A Personal Tribute To Alvin Lee | by Robert Paul Mune



Yes,  Alvin Lee had carved out a Zelig like career that put him everywhere that British rock ‘n’ roll had gone, (he played Hamburg’s Star Club just a few weeks after the Beatles, he’d been in Pete Townsend’s hotel room when Keith Moon blew up the toilet).

Just that second I’d finished playing a snatch of tastefully atonal lead guitar, perhaps lemony enough to agreeably sour the track for a moment and I leaned back rather pleased with the sound. I caught Simon‘s eye and he smiled encouragingly; I’d been understood, then I saw a movement as John Swan our bass player leaned in toward the talk-back mic on the mixing desk, Bryan ‘Chuck’ New our producer rolled himself back to allow John to communicate, “Wot the fuck’s that?” John spat out with shockingly forceful belligerence. It was the first we’d seen of John for two days since he took himself to bed sulking because I’d overdubbed a little bass part he was struggling with. Ah the joy of making music!

We were in residential recording mode making the third Sten single, ‘Boys Are Wired Wrong‘ in Alvin Lee‘s studio, situated in the barn of Alvin’s old English manor house deep in the English countryside. Simon and I had been playing together for only a few months, but I’d been working as a guitar tech. for Alvin Lee for about a year at that point and on a trip out several months before to inspect the mountains of old music gear precariously stacked in mouldering storage I’d been shown Alvin’s famous ‘home’ studio, built at a time when the words ‘Home Studio’ meant you were a millionaire. It had cost a fortune to build, and was entirely equipped with top of the line analogue equipment (like the awesome Helios console) and would have its own tech visiting weekly to service and clean everything. Usefully(!) it had a helicopter landing pad outside too. As soon as I saw it I asked what I needed to do to satisfy my desire to get in there and record. The answer was obvious: pay, and as soon as I explained to our small record label that I had an ‘in’ with Alvin Lee they stumped up the modest budget for 3 days.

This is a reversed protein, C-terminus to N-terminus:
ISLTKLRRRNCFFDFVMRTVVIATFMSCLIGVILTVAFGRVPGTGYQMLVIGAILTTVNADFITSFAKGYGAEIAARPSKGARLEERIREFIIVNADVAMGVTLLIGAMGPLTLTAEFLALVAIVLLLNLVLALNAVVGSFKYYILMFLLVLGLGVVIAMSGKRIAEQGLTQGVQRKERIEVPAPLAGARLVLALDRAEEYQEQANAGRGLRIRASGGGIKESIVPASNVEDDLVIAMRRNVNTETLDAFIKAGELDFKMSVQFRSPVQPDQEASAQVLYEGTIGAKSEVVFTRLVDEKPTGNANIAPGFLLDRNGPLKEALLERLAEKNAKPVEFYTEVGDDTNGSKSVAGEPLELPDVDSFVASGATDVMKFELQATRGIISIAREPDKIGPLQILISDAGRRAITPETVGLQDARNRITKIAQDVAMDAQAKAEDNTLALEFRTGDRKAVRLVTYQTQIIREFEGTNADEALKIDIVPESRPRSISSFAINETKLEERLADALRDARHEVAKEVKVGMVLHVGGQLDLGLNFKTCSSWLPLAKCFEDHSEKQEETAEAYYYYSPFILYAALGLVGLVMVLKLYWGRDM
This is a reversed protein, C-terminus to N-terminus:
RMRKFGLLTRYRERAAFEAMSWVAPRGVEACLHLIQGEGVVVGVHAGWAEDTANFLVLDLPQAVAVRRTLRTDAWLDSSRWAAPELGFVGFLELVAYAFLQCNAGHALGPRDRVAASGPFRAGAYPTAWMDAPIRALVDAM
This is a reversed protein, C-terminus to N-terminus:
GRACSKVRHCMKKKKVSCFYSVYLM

Getting the job as tech to Alvin Lee was an incident of crazy luck. I’d never teched for anyone before, just worked on my own guitar because I couldn’t afford to take it to a pro, but my landlord at that time had been ‘Alvin’s man’ (Tour manager, guitar/cash/stash carrier) since the mid 60s. We lived about 20 yards away from Joe Meek‘s legendary recording studio on London’s Holloway Road, and Mr. Hembrow had seen Alvin arrive as a shy teenager to play session guitar for the notoriously bizarre Joe Meek. Yes,  Alvin Lee had carved out a Zelig like career that put him everywhere that British rock ‘n’ roll had gone, (he played Hamburg’s Star Club just a few weeks after the Beatles, he’d been in Pete Townsend’s hotel room when Keith Moon blew up the toilet). One hazy vague day back in the mid 60s John Hembrow started working for Ten Years After and 30 years later still had the job. “So I suppose it would be a bit beneath you to be a guitar tech, eh Rob?” He asked in a  thick North London accent, “You probably wouldn’t be interested…but we’re going to Austria next week”.

I had no idea who Alvin Lee was. Early research provided the first impression that he was a ludicrous Hippy era guitar tosser who of late had thrown in his luck with touring retard rock dinosaurs like Status Quo, Jethro Tull and Whitesnake (with all of whom we played). When I met him I was struck by his bizarre mullet and his acute shyness. As I crouched behind his Marshall stack onstage at that first festival, nervous-as-fuck (because Hembrow had lied and claimed that I came from an agency and had years of experience on the road) I finally got to hear the music.

That night Alvin Lee was playing with the newly re-formed (and original) Ten Years After lineup: Leo Lyons on bass, ‘Chick’ Churchill on Hammond organ, and Rick Lee (no relation) on drums.

Hendrix had once stated that Alvin Lee was the only guitarist he was ‘frightened of’, and they had been good friends

Oh my God!

After a shaky start the monster cracked off its rust and stood erect. it was a fucking giant.

TYA live resembled the 1972 Who in hand to hand combat with the 1970 Doors.